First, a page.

“A few years later, Bette engaged in challenging a key ruling by the California State Board of Equalization, which, if acted upon, could have cost industry participants millions of dollars. The ruling established that a discounted transaction with typical assignment documentation was a subsequent taxable sale of the equipment under California law and subject to sales tax again,” Peterson says. “Over many months, she took on the bureaucrats in Sacramento, eventually meeting with each member of the Equalization Board to convince them their statute was misguided and inappropriate. And she won, to the great benefit of our industry. A pioneer goes first, before everyone else. Bette has been, and is always, selfless, assertive and forward-thinking. I am very pleased Bette is being honored by the Monitor as this year’s Pioneer Icon Award recipient — well deserved. Also, she is quietly a multi-year U.S. Tennis Association national tennis champion!”
Drawing Inspiration from Others
Kerhoulas credits much of her success to the people she’s collaborated with in the industry. “As far as being a pioneer, I just happened to be there a long time ago and I happened to stay in the business for a long time and keep the same company,” Kerhoulas says. “I surrounded myself with great people. I always made it important to hire good, trustworthy people that I felt comfortable around. I think that’s why my business was so successful. It wasn’t because of me; it was because of people that were around me.”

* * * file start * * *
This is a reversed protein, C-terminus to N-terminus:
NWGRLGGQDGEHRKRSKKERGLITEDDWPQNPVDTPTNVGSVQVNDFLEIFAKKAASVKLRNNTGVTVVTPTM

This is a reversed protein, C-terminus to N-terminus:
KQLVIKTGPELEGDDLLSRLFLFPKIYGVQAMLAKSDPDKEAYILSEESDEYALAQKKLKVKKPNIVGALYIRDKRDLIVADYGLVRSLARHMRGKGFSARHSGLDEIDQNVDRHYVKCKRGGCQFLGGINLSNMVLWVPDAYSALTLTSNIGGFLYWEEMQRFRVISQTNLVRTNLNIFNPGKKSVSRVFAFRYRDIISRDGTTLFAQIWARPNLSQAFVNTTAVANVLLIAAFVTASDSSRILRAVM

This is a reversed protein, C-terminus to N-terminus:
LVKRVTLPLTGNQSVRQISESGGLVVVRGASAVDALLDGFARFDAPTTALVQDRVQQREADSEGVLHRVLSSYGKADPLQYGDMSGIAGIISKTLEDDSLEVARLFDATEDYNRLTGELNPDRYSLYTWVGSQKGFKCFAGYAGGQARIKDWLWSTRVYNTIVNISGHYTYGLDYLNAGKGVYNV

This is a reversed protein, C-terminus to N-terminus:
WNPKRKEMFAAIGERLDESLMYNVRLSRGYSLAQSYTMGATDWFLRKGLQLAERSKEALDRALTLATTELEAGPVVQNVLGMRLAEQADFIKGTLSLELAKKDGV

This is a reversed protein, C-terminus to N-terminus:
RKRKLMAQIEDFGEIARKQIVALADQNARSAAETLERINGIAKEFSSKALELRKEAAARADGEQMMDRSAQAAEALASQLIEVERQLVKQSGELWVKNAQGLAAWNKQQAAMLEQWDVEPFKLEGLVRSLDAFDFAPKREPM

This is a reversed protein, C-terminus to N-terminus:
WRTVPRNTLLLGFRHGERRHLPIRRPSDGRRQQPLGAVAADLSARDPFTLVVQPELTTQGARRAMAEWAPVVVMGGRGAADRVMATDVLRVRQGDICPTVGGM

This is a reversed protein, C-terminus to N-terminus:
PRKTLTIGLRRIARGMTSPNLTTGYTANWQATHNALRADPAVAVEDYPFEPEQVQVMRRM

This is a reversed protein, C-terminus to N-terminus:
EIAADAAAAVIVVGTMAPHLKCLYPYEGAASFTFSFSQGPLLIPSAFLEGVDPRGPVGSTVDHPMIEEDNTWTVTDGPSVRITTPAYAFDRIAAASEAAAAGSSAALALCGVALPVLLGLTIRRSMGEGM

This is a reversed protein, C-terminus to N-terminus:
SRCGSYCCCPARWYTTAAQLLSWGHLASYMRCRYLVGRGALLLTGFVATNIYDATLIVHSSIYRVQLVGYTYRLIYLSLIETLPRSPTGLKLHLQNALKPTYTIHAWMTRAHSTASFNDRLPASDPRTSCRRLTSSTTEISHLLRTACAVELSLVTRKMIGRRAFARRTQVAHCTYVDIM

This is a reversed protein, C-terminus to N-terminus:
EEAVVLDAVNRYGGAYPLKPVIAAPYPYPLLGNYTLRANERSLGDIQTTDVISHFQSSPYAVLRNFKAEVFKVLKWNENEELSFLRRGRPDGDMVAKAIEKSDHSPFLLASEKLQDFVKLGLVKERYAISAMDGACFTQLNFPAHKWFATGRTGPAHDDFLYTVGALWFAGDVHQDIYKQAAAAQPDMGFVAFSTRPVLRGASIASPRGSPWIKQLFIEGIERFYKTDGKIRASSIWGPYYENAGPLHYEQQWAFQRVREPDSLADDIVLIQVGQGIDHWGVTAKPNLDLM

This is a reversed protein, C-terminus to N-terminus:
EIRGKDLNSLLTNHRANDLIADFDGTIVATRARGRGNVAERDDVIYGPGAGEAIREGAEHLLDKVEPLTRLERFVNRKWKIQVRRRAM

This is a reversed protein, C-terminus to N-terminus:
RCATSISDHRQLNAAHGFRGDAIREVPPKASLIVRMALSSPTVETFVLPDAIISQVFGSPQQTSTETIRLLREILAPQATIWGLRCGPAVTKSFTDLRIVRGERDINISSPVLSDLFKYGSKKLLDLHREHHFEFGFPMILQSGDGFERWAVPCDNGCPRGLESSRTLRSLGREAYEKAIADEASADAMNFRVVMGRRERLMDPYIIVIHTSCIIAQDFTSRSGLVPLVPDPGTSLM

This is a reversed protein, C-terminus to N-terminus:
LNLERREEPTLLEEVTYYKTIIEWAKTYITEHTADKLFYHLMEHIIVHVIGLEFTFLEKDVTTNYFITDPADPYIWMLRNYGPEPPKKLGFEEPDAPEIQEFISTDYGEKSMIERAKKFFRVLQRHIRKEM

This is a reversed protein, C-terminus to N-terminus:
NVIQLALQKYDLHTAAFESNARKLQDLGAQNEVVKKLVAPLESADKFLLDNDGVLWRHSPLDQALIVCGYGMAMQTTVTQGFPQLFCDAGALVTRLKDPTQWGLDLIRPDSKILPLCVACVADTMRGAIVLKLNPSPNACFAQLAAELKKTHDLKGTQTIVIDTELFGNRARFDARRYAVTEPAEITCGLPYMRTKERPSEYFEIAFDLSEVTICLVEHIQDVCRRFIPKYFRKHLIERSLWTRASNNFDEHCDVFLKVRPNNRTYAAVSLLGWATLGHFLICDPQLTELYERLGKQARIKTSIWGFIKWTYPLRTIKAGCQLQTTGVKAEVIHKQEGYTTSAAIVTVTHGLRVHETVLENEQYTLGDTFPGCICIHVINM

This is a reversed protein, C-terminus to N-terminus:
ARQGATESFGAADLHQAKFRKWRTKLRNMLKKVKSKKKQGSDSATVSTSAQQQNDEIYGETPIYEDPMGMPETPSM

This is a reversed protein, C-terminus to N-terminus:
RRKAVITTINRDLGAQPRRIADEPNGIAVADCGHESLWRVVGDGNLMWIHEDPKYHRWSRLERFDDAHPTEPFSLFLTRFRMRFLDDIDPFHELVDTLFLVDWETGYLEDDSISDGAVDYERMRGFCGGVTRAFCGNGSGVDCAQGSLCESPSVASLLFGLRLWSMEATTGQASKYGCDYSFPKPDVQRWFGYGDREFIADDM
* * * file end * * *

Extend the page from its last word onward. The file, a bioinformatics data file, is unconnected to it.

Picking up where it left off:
Kerhoulas had many mentors and influences during her career, so much so that “there’s no way I can name them all or mention them and say how they contributed,” she says. She did list a few, for specific reasons. Ruth Paddock, former owner of Heritage Leasing in Orange County, CA, was the only woman Kerhoulas knew when she got into the industry that owned a leasing company, and Paddock gave her some great advice about running a company. Russ Munson, former relationship manager at Citicorp, took an interest in Pacifica and bent Citicorp’s rules around volume to open the doors for Pacifica to become one of the company’s approved brokers. This opened up many more opportunities for Kerhoulas’ team. Oren Hall, owner of Heritage Leasing in Sacramento, CA, supported and encouraged Kerhoulas throughout her career. “He would call me when something happened in the industry that might affect how we do business, and we would dialogue and talk about it. He would introduce me to important people that I should know,” Kerhoulas says. “He influenced me by being a great example. He was hardworking; he was smart; he was dedicated to making the industry better.”